My father was the rabbi of a community called “Machzikei Hadat”. We lived on Jewish Street in Bratislava, and the synagogue was next-door. In ’42, about 80 percent of Slovakia’s Jews were sent to the camps. There was an underground movement
in the ghetto in Bratislava headed by Weissmandl and his deputy was Gisi Fleischmann. They tried to save the Jews by paying bribes and such like. They negotiated with the German representative and the Slovaks. A friend and I printed the letters, and that’s how we knew what was going on in Poland too. It was Yom Kippur, ’44 the prayer service was really special, the atmosphere was very tense. My father woke me at night and said: “Men khapt”, they’re seizing people. So I took my father to the bunker that we built over the crawl space. My mother took care of the baby and my sister, who was 12, helped her and I said to my sister: You come too. So she said: I’m not leaving Mother. My father and I entered the bunker and when morning came Mother was gone, the baby and my sister were gone, the house was empty, so was the street, everyone had been rounded up. Somehow we survived until after the holidays. In the end they found us. They deported us to Birkenau. The two of us stood before Mengele. Suddenly, my father vanished and I was pushed to the other side. And so, I was left all alone. Yisaschar Dov Goldstein was transferred from Auschwitz to the Niederorschel labor camp in Germany. Since we were a group of religious people from Bratislava, we observed Jewish practice as best we could. We prayed every so often, we observed holidays. Before Passover we came by a handful of flour and baked a small matzah. On Hanukkah we brought oil from the factory so we lit one Hanukkah candle. We tried to preserve our Jewish spirit and we didn’t let them destroy that. Yisaschar Dov Goldstein was liberated at Buchenwald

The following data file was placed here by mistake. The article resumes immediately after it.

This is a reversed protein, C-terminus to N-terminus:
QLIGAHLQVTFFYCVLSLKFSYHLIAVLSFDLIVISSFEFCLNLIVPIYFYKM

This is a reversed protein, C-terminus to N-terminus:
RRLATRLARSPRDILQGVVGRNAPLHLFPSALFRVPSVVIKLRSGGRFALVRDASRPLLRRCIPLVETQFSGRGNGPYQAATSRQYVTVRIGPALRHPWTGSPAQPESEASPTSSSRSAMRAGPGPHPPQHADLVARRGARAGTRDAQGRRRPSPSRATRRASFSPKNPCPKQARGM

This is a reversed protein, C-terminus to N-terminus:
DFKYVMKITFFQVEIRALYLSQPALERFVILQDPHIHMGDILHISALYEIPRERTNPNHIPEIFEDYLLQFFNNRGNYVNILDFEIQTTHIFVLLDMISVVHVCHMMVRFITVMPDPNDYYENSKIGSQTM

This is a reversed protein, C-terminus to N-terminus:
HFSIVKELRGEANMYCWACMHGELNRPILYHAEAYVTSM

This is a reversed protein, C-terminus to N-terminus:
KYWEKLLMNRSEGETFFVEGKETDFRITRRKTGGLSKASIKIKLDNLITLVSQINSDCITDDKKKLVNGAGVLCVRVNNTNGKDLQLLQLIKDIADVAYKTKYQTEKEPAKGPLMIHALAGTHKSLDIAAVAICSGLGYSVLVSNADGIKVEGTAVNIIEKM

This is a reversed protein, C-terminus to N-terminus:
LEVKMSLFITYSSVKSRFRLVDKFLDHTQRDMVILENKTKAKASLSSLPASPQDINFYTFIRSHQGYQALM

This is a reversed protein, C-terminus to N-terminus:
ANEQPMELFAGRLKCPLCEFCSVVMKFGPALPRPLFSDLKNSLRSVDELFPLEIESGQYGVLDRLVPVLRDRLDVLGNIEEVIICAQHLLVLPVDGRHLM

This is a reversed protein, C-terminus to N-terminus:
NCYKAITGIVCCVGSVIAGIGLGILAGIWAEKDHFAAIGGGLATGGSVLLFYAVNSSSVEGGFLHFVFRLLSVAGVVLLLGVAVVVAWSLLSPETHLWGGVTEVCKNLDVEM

after surviving a death march. He joined a Bnei Akiva group and immigrated to
Eretz Israel. In ’63 Rabbi Neria sent me to Beer Sheva to establish the Bnei Akiva Yeshiva there. There was only one room, without plaster, no electricity, but we started studying. Slowly but surely the Yeshiva evolved and today it is flourishing. Then I went to Bat Yam and I was a high school teacher. I’ve spent my life involved in education. I’ve raised generations of students. I raised a family, I have 3 children, 7 grandchildren and 4 great-grandchildren. This is the family that I established in Israel, and that’s how I rehabilitated myself.